Background: Idiopathic pulmonary fibrosis (IPF) has a relatively poor prognosis with limited therapeutic intervention. This has led to varying practices, from a nihilistic approach at one end to more aggressive management at the other. However, a dedicated clinic with a multidisciplinary approach may offer advantages to patients with IPF.
Methods: A retrospective observational study was performed to compare patients with a diagnosis of IPF attending a general respiratory clinic between January 1988 and December 1996 to those attending a interstitial lung disease (ILD) clinic between January 1992 and December 1996. The notes were reviewed for (1) confirmation of diagnosis, (2) method of diagnosis, (3) date of initial consultation, and (4) survival. The end point was death, and the number of deaths that occurred up to October 1997 was recorded.
Results: The study identified 148 patients with a diagnosis of IPF. Ten patients underwent transplantation and were excluded. Of the remaining 138, 84 patients attended the general respiratory clinic (mean age 65 years: 53 men [63%], 31 women), and 54 attended the ILD clinic (mean age 56 years: 26 men [48%], 28 women). Patients attending the ILD clinic had a median survival of >3714 days. Patients attending the general respiratory clinic had a median survival of 1796 +/- standard error 437 days (CI 940-2652), p = .032 Breslow. Age was an important determinant of outcome. For patients less than 60 years of age (n = 60), the median survival for the ILD clinic was >3700 days, compared to 2535 +/- 577 days (CI 1404-280) in the general respiratory clinic, p = .037 Breslow. There was no difference in survival of patients over 60 years of age.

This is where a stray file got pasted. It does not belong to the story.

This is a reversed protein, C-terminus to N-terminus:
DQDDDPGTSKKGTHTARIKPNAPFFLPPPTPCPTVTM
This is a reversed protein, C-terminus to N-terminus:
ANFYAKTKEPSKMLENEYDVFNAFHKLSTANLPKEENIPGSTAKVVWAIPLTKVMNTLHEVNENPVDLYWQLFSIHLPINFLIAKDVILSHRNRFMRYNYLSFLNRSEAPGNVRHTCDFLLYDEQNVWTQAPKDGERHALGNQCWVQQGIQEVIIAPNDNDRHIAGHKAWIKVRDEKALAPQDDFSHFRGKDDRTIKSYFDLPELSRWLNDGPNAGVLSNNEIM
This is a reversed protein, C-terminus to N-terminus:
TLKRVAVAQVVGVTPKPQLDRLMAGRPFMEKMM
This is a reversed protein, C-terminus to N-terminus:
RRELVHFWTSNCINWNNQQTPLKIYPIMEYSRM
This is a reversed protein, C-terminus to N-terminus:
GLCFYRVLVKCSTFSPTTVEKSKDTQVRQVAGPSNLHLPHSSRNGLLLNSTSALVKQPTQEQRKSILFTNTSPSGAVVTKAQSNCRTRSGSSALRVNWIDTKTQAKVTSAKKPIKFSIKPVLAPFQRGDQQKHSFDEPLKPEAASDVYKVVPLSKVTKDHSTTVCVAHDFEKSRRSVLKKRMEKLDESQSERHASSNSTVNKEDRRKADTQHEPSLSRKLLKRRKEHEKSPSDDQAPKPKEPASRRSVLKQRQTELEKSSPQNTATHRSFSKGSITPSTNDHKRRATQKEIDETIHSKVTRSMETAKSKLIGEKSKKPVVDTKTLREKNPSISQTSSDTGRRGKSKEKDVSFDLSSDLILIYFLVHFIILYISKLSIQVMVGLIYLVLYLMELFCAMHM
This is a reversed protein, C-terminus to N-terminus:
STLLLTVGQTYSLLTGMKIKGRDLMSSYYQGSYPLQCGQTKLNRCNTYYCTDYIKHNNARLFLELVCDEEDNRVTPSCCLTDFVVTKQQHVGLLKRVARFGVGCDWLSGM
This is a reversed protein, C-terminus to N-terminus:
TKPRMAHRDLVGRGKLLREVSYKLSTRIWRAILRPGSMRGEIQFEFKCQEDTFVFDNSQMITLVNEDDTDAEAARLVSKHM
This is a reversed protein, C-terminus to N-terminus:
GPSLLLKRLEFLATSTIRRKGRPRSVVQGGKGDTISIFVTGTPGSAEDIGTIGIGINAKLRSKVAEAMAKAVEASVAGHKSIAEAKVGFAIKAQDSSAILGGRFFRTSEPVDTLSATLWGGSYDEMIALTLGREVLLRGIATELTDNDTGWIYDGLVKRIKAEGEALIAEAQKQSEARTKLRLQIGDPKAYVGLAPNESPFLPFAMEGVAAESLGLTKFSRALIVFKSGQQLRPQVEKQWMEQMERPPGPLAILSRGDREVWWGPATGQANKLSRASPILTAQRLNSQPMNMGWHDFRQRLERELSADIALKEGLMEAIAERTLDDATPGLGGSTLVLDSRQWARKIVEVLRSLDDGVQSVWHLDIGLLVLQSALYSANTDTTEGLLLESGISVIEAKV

Conclusions: The study suggests that a dedicated multidisciplinary clinic may result in an improved outcome for patients with IPF, particularly for patients younger than 60 years. This has implications that may facilitate the development of suitably powered therapeutic trials and may affect patient referral for transplantation.